A "sextet for overlapping soloists," to use the author's words from later in the volume: an elegant counterpoint of six stories, six literary genres, six authorial voices, six narrative structures in chiastic form. A "matryoshka doll" of interlocking human histories. Well worth the reading.

TSCPL_ChrisB Jun 03, 2016

...it is difficult not to stand in awe at Mitchell's raw talent. Whether he's writing a journal as an eighteenth century notary aboard an ocean vessel, the letters of a priggish English composer, a suspenseful tale of corruption and the journalist who uncovers it, the vain musings of a publisher with a belief that he is akin to Randle Patrick McMurphy, the interview of a clone guilty for her rebellion against a capitalist totalitarian government, or the post-apocalyptic oral stories of adventure by a primitive tribesman, Mitchell writes perfectly. One minute Mitchell's writing mirrors Melville, the next Margaret Atwood or a more literate Tom Clancy, then Toni Morrison.

Mitchell's talent is clear, but what his aim was is not so transparent. The thread that connects these stories is often thin. Regardless, this makes them no less intriguing. Even the many stories that move slowly are entertaining in their own unique way.

Cloud Altas is the kind of novel that takes determination and patience, but it doesn't require complete understanding. Sometimes it's okay to just sit back and be mystified by it all.

l
lukasevansherman
Dec 16, 2015

Wow, people really like this book. I'll admit I didn't read it until after the movie came out, a movie I had no interest in (although who doesn't look non-Asian actors playing Asians?). Plenty of smarter folks than I am think this book is some kind of masterpiece. And it is virtuosic to be sure, with it's dazzling blend of styles and possibly interconnected plot lines, but is sure isn't much fun to read. I dare anybody to read the "Sloosha's Crossin' An' Ev'rythin' After" section out loud without snickering. Heck, just read that title. I don't get the fuss, but this is certainly hermetic post-modern wankery on the vastest, most self-indulgent scale.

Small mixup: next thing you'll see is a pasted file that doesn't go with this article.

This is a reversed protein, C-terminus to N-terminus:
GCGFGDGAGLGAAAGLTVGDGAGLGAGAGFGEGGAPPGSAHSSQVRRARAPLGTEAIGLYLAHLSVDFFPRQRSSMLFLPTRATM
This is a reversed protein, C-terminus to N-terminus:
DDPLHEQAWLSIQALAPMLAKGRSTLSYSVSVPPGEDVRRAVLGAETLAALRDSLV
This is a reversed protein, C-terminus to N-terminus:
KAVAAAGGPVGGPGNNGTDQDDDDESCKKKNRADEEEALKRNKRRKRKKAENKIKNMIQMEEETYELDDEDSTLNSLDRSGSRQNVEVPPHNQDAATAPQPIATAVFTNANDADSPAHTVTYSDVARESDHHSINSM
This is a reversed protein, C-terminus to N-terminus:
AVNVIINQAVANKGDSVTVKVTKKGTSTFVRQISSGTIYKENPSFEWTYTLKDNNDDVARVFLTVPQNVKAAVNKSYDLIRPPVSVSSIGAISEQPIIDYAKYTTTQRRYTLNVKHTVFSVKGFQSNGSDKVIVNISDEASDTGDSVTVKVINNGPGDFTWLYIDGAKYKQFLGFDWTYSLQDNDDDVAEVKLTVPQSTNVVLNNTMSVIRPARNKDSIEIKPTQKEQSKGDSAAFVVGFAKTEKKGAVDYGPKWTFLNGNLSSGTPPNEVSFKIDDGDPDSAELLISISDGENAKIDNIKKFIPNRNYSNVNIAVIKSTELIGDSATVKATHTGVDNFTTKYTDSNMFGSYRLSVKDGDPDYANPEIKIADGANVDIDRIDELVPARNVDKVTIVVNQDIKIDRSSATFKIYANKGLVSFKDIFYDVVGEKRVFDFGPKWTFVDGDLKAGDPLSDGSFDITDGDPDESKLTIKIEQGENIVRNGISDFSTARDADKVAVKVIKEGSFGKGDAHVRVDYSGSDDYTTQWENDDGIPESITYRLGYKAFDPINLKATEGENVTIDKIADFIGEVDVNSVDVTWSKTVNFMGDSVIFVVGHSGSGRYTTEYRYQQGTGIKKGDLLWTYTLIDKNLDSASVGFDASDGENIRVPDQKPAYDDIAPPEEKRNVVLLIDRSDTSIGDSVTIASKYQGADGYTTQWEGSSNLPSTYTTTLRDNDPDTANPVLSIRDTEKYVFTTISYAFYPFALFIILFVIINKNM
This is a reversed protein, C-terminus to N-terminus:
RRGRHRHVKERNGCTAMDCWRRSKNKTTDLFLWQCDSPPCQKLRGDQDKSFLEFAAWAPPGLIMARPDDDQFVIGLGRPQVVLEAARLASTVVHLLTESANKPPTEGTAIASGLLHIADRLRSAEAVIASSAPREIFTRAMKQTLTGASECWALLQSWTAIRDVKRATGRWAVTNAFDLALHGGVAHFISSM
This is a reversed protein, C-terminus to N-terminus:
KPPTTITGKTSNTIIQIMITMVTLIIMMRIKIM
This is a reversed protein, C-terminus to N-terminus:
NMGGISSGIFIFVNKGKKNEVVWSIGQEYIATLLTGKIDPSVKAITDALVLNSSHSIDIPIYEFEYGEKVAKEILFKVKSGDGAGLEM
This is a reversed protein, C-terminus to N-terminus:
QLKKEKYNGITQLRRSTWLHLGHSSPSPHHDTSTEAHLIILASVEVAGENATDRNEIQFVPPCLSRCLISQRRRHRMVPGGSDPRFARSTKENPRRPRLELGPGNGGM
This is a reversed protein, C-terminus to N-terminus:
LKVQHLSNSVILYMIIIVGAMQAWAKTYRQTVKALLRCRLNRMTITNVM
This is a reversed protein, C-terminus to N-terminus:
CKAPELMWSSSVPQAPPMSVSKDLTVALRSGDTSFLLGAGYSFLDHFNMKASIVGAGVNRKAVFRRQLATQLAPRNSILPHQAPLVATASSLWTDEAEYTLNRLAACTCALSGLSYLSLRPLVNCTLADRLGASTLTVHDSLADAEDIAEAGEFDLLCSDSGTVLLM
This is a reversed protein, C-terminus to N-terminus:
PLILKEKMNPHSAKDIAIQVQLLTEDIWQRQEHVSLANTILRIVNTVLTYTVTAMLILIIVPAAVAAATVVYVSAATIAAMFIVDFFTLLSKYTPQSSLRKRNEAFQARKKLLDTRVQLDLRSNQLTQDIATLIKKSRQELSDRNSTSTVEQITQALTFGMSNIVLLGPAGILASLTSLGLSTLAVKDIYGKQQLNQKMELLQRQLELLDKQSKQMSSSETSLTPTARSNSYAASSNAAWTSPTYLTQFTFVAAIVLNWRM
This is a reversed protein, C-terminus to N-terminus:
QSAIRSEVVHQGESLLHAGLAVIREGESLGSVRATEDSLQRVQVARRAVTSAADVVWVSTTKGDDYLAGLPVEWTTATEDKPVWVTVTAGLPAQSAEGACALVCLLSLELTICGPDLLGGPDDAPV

s
stellamd
Dec 06, 2015

Mitchell is a great storyteller, but his structure seemed somewhat contrived after the first half of the book. By then I was getting tired of it. It seemed a gimmick rather than a necessary tool to further the narrative.

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sbn_kc
Aug 04, 2013

A convoluted mess that wanders along several threads. Found the one interesting thread and finished it across several chapters, then gave up on the book.

Luv2cNewThings Jul 12, 2013

The reader follows a group of different people through reincarnations - starting with Adam Ewing. It seems that regardless if a character lived a full life or not, his or her story goes on.

The reader also goes on a passage of time. He/she will reach the pinnacle of humanity, which falls and starts all over again for a lack of better terminology!

On a side note: It was interesting how David Mitchell structured the novel. Unfortunately, it simply did not keep my interest.

AnneDromeda Jan 07, 2013